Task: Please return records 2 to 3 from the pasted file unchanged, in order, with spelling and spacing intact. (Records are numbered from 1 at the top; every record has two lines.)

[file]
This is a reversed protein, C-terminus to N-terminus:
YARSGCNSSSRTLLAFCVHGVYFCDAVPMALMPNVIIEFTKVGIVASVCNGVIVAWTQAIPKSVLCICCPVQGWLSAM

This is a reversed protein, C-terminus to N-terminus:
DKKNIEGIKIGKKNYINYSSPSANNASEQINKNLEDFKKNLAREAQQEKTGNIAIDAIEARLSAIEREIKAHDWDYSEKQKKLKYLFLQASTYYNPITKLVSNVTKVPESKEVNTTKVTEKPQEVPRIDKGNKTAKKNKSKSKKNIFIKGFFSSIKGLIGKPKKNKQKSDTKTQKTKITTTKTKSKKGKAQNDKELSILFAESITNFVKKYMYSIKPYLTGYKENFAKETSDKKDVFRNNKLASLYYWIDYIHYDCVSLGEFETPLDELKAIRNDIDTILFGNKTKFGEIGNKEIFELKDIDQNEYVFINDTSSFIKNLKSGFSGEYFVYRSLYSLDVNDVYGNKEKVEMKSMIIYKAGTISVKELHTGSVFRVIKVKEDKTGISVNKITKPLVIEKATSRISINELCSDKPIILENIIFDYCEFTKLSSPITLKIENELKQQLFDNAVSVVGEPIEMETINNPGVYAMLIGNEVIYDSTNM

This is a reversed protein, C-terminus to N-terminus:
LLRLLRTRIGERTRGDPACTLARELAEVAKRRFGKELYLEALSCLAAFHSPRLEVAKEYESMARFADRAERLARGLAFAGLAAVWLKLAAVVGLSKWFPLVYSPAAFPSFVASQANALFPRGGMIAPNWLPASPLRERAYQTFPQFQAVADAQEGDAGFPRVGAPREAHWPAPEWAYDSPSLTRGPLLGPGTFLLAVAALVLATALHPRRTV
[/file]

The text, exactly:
This is a reversed protein, C-terminus to N-terminus:
DKKNIEGIKIGKKNYINYSSPSANNASEQINKNLEDFKKNLAREAQQEKTGNIAIDAIEARLSAIEREIKAHDWDYSEKQKKLKYLFLQASTYYNPITKLVSNVTKVPESKEVNTTKVTEKPQEVPRIDKGNKTAKKNKSKSKKNIFIKGFFSSIKGLIGKPKKNKQKSDTKTQKTKITTTKTKSKKGKAQNDKELSILFAESITNFVKKYMYSIKPYLTGYKENFAKETSDKKDVFRNNKLASLYYWIDYIHYDCVSLGEFETPLDELKAIRNDIDTILFGNKTKFGEIGNKEIFELKDIDQNEYVFINDTSSFIKNLKSGFSGEYFVYRSLYSLDVNDVYGNKEKVEMKSMIIYKAGTISVKELHTGSVFRVIKVKEDKTGISVNKITKPLVIEKATSRISINELCSDKPIILENIIFDYCEFTKLSSPITLKIENELKQQLFDNAVSVVGEPIEMETINNPGVYAMLIGNEVIYDSTNM

This is a reversed protein, C-terminus to N-terminus:
LLRLLRTRIGERTRGDPACTLARELAEVAKRRFGKELYLEALSCLAAFHSPRLEVAKEYESMARFADRAERLARGLAFAGLAAVWLKLAAVVGLSKWFPLVYSPAAFPSFVASQANALFPRGGMIAPNWLPASPLRERAYQTFPQFQAVADAQEGDAGFPRVGAPREAHWPAPEWAYDSPSLTRGPLLGPGTFLLAVAALVLATALHPRRTV